Illegal immigrants are critical to harvesting the country’s fruit and vegetables, working in meat-processing plants, and supporting the dairy industry. But that doesn’t prevent them from suffering some of the nation’s highest hunger and poverty rates.
Although national statistics are scarce, regional studies show that ffood insecurity surpasses 50 percent in some rural immigrant communities (compared to the U.S. national rate of 16 percent). A 2006 study in North Carolina found that 73 percent of the immigrant Latinos surveyed said they “worried whether our food would run out before we got money to buy more.”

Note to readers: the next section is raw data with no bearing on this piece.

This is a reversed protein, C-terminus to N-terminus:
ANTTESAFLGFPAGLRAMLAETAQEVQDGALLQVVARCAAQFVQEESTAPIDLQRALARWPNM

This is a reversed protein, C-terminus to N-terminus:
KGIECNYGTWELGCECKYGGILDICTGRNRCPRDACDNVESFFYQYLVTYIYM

Illegal immigrants and their children also suffer from high rates of poverty. More than one in five (21 percent) of all illegal immigrants live in poverty, and one-third of the children of illegal immigrants—most of whom are citizens—are impoverished.